Everybody is familar with E = mc^2 but that is only part of the story. We could say:-

    E = (1/2)mv^2 = mc^2 = hf = kT etc

    Here f is a substitute for the Greek “nu” = c/(lambda) in the Einstein relationship between quantum energy and em radiation frequency; (h) of course is Planck’s constant. And then there is that kT where k is Boltzmann’s constant = 1.38066 e-23 J/K (joules per Kelvin), and the (E) in this case is the mean energy per particle in a heated body.

    If we multiply k by Na ; Avogadro’s number = 6.0221367 e+23 we of course get R , the Universal Gas Constant (not to be confused with the Rydberg Constant which is something else).

    But in any case, it is Boltzmann’s constant which relates energy to Temperature (and hence to “heat” that awful word) ; and just incidently irretrievably links heat to matter, since it specifies the mean energy per particle of matter, directly in terms of the abolute temperature (Kelvins).

    From there of course you have to get into the statistical mechanics of the random motion of particles (above zero K), and the Maxwell Boltzmann distribution of particle kinetic energies or velocities.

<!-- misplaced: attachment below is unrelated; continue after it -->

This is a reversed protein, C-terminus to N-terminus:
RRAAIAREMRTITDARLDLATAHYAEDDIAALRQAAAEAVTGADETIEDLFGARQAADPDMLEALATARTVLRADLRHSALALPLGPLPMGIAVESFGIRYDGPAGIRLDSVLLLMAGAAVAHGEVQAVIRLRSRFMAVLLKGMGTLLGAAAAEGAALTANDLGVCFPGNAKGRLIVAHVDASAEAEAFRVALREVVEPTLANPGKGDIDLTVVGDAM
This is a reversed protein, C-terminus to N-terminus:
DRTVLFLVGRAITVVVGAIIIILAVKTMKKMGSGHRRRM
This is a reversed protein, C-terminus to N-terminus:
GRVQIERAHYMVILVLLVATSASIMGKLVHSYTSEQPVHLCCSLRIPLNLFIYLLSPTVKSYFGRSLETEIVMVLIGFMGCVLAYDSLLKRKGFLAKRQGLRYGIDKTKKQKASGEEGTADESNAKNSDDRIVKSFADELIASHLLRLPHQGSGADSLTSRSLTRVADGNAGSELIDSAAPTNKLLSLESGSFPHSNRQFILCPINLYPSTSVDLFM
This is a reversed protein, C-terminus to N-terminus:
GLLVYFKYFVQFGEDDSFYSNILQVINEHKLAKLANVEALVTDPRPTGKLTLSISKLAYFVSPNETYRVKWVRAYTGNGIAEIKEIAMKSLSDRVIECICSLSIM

A classic textbook derivation of the specific heats of solids at low temperatures done by Sir James Jeans starts off by assigning an energy of kT to each degree of freedom of each particle in a system, and computing the total energy for the system. The number of possible modes of oscilaltion in the sytem is astonomical, and in the process of developing his solution Jeans made a simplifying assumption that allows the accurate expression to be reduced to one that is much simpler to understand. That simplifying assumption was to set the value of one of the factors to the value 1. It was a pretty brazen step because the factor that he said was approximately one happened to be Avogardo’s number that is really 6 x 10^23. That is a pretty approximate substitution in anybody’s language; but you have to understand that the quantity of which the Na term was a nuisance factor he wanted to get rid of, also included the term factorial of Avogadro’s number; so really he was just leaving off one number in the factorial.